For me, the best thing about "Blue Remembered Earth" was the narration by Kobna Holdbrook-Smith. His energy and his mastery of all kinds of interesting accents, made this long book a stimulating, if leisurely quest rather than a tediously long journey.
Set a couple of centuries in the future, after the great re-settlements caused by global warming, "Blue Remembered Earth" tells the story of a brother and sister in a powerful Tanzanian family, who, on the death of their grandmother, are sent separately to follow a trail of clues out into space to uncover the secrets of the woman who founded their family's wealth.
The quest structure of the novel provides the string on which the pearls of the various deeply imagined environments, cultures and personalities are strung. On this sort of "Around the Universe in 80 Days" treasure hunt, we get to see life on with the elephant herds in the plains before Kilimanjaro, on the habitats of the moon, the wild lands of Mars and beyond. We piece-together the history of the family, following the footsteps of the scarily independent and energetic grandmother across landscapes and cultures that are described so well and in such detail that the experience is almost immersive.
The brother and sister who are entangled in different ways in this quest, give the story a much-needed human scale. In the begining, I found the brother quite annoying: unconsciously self-absorbed, self-deceptive about his level of independence from his wealthy family, emotionally immature and effortlessly entitled. During the course of the novel he grew up, at least a little, and started to become interesting. His older sister had made a life for herself in an artistic colony on the Moon, outside the constantly surveilled, civilized, inter-planetary society, but she was also living a life more defined by what she had rejected than by what she had achieved.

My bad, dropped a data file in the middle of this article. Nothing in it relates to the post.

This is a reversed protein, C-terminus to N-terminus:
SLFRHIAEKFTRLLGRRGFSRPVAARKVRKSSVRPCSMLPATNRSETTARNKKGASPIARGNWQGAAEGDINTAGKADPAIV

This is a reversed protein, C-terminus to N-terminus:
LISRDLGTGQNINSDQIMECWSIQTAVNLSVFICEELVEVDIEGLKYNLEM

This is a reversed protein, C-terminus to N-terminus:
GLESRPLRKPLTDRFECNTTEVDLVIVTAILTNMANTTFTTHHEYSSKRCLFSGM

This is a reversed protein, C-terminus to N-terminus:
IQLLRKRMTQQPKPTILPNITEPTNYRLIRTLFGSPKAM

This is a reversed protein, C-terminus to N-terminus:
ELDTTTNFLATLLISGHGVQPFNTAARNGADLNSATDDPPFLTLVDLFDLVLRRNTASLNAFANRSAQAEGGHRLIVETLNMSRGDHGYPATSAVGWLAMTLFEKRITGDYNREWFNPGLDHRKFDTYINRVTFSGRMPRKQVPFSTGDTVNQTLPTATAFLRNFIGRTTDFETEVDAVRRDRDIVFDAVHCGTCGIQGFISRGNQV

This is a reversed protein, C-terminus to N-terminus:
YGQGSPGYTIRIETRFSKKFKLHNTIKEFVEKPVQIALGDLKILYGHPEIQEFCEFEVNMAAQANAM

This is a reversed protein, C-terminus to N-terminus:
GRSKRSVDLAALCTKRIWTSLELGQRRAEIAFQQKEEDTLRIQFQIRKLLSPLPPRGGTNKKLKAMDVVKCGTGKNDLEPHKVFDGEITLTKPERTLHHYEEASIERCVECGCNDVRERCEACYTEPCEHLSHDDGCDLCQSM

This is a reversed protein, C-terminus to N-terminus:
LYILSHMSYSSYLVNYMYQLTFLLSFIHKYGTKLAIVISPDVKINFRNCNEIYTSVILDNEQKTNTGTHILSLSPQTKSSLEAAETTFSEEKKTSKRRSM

Technology is almost a character in this book in its own right. Everything from the augmentations that enable (enforce sometimes seems a more appropriate word) people constantly to be in communication with one another through to exactly how the interplanetary space craft work, is thought through and woven skillfully into the tale.
Ultimately, the journey in this long, long, book is much more important than the destination. The puzzle is more interesting than its solution. The changes wrought on the people as they work through the quest maze are more important than the knowledge the acquire.
To get the best from "Blue Remembered Earth" you have to slip into it like a warm bath and lose yourself in the experience. I found this much easier to do with the aid of Kobna Holdbrook-Smith's skillful narration.